Michigan took little action on police reform after George Floyd died
In the months following George Floyd’s death, Michigan lawmakers and other top elected officials promised significant police reforms.
The proposals ranged from banning strangles and interdiction warrants to calling for de-escalation and anti-bias training.
Almost a year has passed and on Tuesday Minneapolis Constable Derek Chauvin was convicted of unintentional second degree murder, third degree murder and second degree manslaughter after digging his knee into Floyd’s neck for more than nine minutes.
But lawmakers have not enacted a single bill to reform the police, making Michigan one of the few states that did not pass legislation against police brutality after Floyd’s death.
Now Democrats, including Governor Gretchen Whitmer and Attorney General Dana Nessel, are renewing their efforts to improve police accountability and tackle racial bias in policing. The only problem: Republicans who control State House and the Senate are not advancing legislation.
“Following this verdict, I am focusing even more on passing laws to improve policing with: citizen surveillance, demilitarization, better training, independent malpractice investigations and law that revokes the certification of officers who mistreat citizens, ”Senator Jeff Irwin, D-Ann Arbor, who pledged in June to“ change the culture of the police, ”tweeted Tuesday.
Irwin sponsored a bill that would require new officers to train in implicit bias, de-escalation techniques, and mental health screening. The bill was passed unanimously by the Senate but remained stuck in the House.
Michigan Senate Democrats also introduced a package of police reform bills on October 1 that would strengthen law enforcement and social worker relations, create more opportunities to take down bad cops. , protect people who file complaints against the police and make it a crime. dial 911 with false racist allegations. The legislation is at a standstill.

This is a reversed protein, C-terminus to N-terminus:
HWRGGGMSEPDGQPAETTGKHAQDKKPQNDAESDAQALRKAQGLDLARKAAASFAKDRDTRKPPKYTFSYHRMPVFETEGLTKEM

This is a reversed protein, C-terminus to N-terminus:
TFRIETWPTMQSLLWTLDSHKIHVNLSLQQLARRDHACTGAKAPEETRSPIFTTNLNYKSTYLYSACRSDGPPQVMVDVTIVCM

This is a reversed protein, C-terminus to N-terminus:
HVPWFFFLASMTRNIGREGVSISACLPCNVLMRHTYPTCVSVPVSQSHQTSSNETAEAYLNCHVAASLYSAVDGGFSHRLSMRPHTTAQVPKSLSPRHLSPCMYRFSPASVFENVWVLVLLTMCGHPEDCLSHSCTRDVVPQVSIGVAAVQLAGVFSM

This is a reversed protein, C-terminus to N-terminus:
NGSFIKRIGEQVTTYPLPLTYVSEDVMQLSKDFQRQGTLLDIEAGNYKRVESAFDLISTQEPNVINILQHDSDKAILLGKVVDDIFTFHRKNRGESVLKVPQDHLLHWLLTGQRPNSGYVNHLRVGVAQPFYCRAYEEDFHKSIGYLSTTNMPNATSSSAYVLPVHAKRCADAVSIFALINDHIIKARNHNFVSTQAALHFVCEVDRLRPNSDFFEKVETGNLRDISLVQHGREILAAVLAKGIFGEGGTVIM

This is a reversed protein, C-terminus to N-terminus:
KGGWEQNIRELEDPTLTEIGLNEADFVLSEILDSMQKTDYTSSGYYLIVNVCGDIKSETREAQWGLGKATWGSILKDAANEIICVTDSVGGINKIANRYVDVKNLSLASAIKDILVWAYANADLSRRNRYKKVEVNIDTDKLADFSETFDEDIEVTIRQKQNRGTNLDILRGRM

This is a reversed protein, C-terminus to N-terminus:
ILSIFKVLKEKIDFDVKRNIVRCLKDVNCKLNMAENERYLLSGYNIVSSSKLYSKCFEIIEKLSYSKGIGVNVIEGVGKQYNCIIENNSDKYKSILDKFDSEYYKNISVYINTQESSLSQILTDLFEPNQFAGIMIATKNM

In June, Whitmer unveiled a broad plan for police reform, ranging from proposing to ban strangulations to requiring independent inquiries into police deaths. The measure would also limit no-strike warrants and force officers to intervene when they observe colleagues using excessive force. Even though the plan was approved by Michigan State Police and the Detroit Police Lieutenants and Sergeants Association, it was also blocked.
“After the tragic deaths of George Floyd and Breonna Taylor, Governor Whitmer immediately set to work with key community leaders and law enforcement officials in our state to improve policing in a way that creates a system. fairer and more equitable law enforcement, ”Whitmer spokesperson Bobby Leddy Recounted Metro timetable in a report. “As our country renews its calls for changes in policing practices, Governor Whitmer hopes the legislature will work with her to reach agreement on common sense reforms that will build a better system of trust and accountability. ”
To keep track of bad cops, Attorney General Dana Nessel has proposed creating a statewide publicly accessible database of agents who have been at fault. The registry is part of a seven-point plan designed to hold police more accountable and increase transparency so problem cops cannot move from city to city with impunity.
Under the plan, the Michigan Law Enforcement Standards Commission would have the power to strip officers of their misconduct licenses, officers who commit misconduct crimes in the line of duty would lose. their retirement benefits, law enforcement agencies would be required to report the use of – force data and maintain disciplinary records for each officer, and police would be mandated to undergo training on de-escalation and implicit bias .
The legislature did not act on the proposals.
“It is up to the leaders of our communities, our state and our nation to effect change,” Nessel said in a statement. “The murder of Mr. Floyd by a man wearing the uniform of those who have sworn to serve and protect cannot be passed as another unfortunate moment in our country’s history. We cannot simply be satisfied with a guilty verdict. It must be a catalyst for change. ”
Lavora Barnes, president of the Michigan Democratic Party, called on Republicans to act.
“Our black and brown sisters and brothers are still not safe in America,” Barnes said. “We need real law enforcement reform before real justice, not just accountability, is done.”
Republican State House and Senate leaders did not return Metro timetable‘calls for a comment.
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